Friday, July 20, 2012
League of the Grateful Dead and Other Stories
League of the Greatful Dead and Other Stories
Ramble House, 2010
This is the first collection of short stories by Day Keene, which he wrote for the pulp magazines. In fact, Ramble House plans to publish all the Keene’s stories (three volumes already had been published)!
This volume consists of eight short stories, or even novellettes, judging by the number of words, and they are all excellent. Day Keene was certainly a master. Conventionally, all the stories from the book can be divided into three categories: noir, a mystery with the elements of the supernatural and the old good private eye stuff. Only one story, «Nothing To Worry About», is pure noir and it’s anthologised in «Best American Noir of the Century», edited by Ellroy and Penzler. It's a grim story about a district attorney who wanted to kill his wife, who did not give him a divorce. And this is the shortest story in the collection.
The category of the supernatural mystery also consists of only one story, titled «League of the Grateful Dead». In it mysterious events happen: some people crumble to dust in front of witnesses, and a man says that he is the devil who came down to Earth. Keene masterfully creates growing tension: will the hero of the story have to fight with Satan, or there will be a logical explanation. Another plus to the well-plotted mystery is also the choice of the protagonist. He is a drunkard, a former surgeon who started to drink, after losing his job after a series of unsuccessful operations that led to the deaths of the patients. And if the ex-surgeon had not been picked up by a local reporter, and received from him a roof over his head, the drunkard would have died in the gutter.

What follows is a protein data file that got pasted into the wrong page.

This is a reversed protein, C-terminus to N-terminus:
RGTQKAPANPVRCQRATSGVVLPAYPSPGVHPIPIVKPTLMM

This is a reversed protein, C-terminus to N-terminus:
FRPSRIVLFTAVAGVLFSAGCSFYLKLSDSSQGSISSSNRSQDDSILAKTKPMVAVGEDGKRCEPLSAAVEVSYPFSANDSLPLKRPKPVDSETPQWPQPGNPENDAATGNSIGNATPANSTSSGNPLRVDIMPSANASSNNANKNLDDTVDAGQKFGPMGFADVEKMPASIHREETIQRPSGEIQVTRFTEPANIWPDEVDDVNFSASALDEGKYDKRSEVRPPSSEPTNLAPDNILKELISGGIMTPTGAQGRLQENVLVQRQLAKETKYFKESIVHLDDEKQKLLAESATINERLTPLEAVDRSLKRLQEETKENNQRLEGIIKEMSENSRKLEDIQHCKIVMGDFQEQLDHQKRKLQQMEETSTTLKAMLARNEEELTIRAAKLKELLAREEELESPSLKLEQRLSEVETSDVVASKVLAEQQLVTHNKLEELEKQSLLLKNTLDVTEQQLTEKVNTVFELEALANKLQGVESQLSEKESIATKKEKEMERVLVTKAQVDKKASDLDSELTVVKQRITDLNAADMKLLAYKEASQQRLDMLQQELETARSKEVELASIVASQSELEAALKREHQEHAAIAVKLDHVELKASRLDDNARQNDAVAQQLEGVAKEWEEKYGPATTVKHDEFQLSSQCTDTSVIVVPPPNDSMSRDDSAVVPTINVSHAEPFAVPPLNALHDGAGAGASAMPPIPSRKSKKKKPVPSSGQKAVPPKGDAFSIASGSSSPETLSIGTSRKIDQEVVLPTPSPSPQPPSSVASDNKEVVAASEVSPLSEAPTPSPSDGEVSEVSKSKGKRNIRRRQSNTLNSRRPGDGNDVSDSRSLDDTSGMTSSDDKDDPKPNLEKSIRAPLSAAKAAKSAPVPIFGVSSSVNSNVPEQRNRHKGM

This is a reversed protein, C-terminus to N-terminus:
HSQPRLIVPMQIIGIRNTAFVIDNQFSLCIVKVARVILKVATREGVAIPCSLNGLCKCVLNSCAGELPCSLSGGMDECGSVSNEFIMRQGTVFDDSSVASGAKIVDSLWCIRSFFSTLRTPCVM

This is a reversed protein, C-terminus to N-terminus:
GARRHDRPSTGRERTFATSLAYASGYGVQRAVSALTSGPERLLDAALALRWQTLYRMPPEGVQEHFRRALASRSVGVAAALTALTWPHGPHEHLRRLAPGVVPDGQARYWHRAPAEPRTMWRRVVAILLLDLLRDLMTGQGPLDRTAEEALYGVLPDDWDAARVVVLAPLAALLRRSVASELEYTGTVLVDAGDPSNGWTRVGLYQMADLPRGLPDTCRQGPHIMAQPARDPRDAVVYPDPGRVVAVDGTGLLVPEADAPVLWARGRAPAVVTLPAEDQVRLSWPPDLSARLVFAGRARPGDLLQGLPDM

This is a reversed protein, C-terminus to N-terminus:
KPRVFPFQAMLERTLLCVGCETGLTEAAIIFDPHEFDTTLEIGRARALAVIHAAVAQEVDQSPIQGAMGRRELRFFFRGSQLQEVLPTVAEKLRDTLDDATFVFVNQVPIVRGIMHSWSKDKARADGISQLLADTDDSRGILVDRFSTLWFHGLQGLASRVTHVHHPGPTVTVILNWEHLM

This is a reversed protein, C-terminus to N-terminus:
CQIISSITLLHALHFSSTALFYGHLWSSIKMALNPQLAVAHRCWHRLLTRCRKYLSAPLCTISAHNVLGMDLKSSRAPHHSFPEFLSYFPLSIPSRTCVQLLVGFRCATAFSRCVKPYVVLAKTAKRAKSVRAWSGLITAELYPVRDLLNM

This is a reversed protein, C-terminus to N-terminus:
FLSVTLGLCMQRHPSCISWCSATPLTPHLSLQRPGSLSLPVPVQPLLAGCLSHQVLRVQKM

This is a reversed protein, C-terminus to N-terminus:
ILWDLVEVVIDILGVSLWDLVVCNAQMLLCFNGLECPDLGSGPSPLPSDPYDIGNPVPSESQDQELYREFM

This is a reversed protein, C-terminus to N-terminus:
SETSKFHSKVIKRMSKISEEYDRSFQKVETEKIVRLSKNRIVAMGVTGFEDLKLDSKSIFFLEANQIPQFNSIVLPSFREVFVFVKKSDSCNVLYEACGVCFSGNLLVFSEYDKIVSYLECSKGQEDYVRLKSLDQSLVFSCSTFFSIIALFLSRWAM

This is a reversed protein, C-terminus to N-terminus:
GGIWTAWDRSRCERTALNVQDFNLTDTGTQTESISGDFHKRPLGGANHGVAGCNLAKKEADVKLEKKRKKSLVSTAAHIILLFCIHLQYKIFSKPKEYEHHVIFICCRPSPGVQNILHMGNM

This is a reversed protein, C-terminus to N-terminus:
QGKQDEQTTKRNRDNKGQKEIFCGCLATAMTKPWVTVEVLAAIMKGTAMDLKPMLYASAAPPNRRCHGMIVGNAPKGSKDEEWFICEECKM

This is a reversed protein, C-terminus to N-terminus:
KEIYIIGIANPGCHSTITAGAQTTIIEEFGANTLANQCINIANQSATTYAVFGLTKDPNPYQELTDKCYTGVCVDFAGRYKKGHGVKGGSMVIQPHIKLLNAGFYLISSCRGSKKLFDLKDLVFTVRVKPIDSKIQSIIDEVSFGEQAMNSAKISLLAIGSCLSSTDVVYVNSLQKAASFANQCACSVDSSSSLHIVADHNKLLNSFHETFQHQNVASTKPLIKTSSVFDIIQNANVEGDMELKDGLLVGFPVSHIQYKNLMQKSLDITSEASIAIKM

In the other six stories case of varying complexity is investigated by private detectives (or trouble-fixer, as in «Marry the Sixth for Murder»). PIs in Keene’s stories are often men who can shoot, but they have brains, too, too long they worked in their lines of bussiness, too often they were into jams. Private detectives there are working in the post-war times, and then they served at the war in Europe. Private eyes are not alone. He usually has a wife or girlfriend, he has links to the police, though police give them a hard time. In some stories, detectives receive a lot of money from a client, in some they work for free, as, for example, in «Fry Away, Kentucky Babe!»:
«... Some man there ... had told her that while I charged enormous fees I was always willing to give a former service man a break and I almost always got results».
The book is full of fist-fights, shootings, self-irony so you will get a lot of fun. I should also mention the sleek Keene’s style - no fat, only muscle and nothing else:
«I lighted a cigarette while I thought it over. It was strictly business with me. Private eyes are dime a dozen along The Sunset Strip and I couldn't keep meat on the table if it wasn't for the annual retainer Consolidated pays me to pry their bad girls and boys out of the minor jams that might affect their box- office value. But this wasn't a minor jam ».
I hope that I’ll continue my knowing of Keene’s fiction very soon.